Posted on 30 May 2008 by

Join a Community Garden

By Vanessa Richins

One easy way that urban dwellers can participate in gardening is through a community garden.

In a community garden, a group of people share plots in one common piece of land.

This is a great way for those with no space to still enjoy the wonders of gardening. You can look at the American Community Garden Association’s website, to see if there is one near you.

If there is not one nearby, you could consider starting your own. There are several steps involved in starting a community garden.

1. Planning: As with any project, you must firststart planning out what you intend to accomplish. Decide what kinds of plants. Try to find a garden sponsor to help with garden costs, and other sources of free materials.

2. Choose a site: Look around the area to see your choices available for plots. Be sure to ask permission from the owner. Test the soil to see nutrient levels, and if there has been any consideration. Make sure there is enough sunlight every day. Consider how you will water the site.

3. Prepare the site: Remove all weeds as necessary. You may also have to remove trees. Till the land and add in nutrients. Section off the individual plots.

4. Organize the garden: Once you have chosen your site, you also need to prepare a design of how the garden will be laid out. Rules must be laid out – for example, will you require that participants practice organic gardening? Set out guidelines of how things should run in the garden and what happens when people leave. Make everything clear.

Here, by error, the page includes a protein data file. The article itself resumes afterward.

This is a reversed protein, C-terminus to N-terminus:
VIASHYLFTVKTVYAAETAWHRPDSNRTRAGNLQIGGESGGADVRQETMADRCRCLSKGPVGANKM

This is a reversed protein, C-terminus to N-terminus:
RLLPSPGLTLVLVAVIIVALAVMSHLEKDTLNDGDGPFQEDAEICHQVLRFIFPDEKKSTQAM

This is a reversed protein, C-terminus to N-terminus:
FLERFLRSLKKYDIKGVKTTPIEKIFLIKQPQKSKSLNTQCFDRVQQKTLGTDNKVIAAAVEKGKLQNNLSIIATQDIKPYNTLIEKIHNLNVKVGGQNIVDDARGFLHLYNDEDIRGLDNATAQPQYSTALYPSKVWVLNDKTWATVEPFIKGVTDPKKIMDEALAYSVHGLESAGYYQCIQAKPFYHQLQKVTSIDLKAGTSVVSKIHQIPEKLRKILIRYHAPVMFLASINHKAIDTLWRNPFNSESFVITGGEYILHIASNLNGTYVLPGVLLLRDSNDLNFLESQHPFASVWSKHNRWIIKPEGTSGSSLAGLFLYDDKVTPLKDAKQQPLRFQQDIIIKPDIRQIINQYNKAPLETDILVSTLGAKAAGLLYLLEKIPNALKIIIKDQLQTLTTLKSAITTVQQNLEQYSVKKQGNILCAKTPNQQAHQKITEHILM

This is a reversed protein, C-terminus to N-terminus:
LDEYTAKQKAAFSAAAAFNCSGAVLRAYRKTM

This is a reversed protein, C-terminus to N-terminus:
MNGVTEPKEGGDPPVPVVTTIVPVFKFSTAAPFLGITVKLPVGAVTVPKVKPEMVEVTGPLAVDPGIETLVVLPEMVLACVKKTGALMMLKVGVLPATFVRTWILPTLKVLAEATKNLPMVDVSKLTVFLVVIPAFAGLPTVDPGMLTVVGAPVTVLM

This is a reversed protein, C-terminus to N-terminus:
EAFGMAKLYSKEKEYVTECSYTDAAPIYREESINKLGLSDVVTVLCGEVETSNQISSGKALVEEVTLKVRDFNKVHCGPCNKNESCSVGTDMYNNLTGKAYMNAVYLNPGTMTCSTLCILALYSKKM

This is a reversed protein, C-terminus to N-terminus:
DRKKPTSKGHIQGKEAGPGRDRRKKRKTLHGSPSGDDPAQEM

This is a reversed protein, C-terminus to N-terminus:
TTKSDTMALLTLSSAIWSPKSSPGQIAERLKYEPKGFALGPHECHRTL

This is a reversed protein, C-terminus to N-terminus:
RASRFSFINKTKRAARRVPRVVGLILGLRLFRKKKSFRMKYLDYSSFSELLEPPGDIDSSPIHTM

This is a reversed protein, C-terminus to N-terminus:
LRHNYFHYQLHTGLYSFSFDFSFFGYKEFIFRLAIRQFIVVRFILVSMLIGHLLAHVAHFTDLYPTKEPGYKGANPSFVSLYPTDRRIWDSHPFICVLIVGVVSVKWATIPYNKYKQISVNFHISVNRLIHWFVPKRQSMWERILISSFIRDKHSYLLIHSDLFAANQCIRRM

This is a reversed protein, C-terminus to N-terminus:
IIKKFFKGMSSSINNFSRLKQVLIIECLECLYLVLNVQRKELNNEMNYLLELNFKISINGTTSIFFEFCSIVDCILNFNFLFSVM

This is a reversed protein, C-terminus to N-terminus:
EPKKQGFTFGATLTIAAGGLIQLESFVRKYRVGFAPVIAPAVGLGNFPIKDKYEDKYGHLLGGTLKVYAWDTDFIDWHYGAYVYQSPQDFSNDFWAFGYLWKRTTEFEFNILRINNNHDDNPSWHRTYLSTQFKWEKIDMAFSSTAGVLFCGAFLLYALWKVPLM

5. Start gardening!: This is the best part. Soon you will be enjoying vegetables, fruits, and flowers that you grew yourself.

For more information, check out the American Community Garden Association’s website. I also have a list of companies, organizations, and funds that donate seeds and money, if anyone is interested.

Source: American Community Garden Association

4 Responses to “Join a Community Garden”

  1. nhnursery Says:

    I always am for the Start Gardening part. Eating fresh vegetables come in first though!

  2. BradLuyster Says:

    Unfortunately, all the community gardens around me have a waiting list that’s a half-mile long 🙁

    In lieu thereof, I’ve decided to create an epic container garden on my balcony, and blog the entire process (since this is my second year gardening, and my first year being serious about it):

  3. Paula Says:

    You mentioned that you have a list of companies, organizations, etc that give away seeds. Could you please send me that list. I have taken over the “running” of our community garden and have a number of gardeners who do not have the funds to “simply buy their own seeds & plants”. Thank you, Paula

  4. Check This Out Says:

    We’re a group of volunteers and starting a new scheme in our community. Your site provided us with valuable information to work on. You’ve done a formidable job and our
    whole community will be grateful to you.

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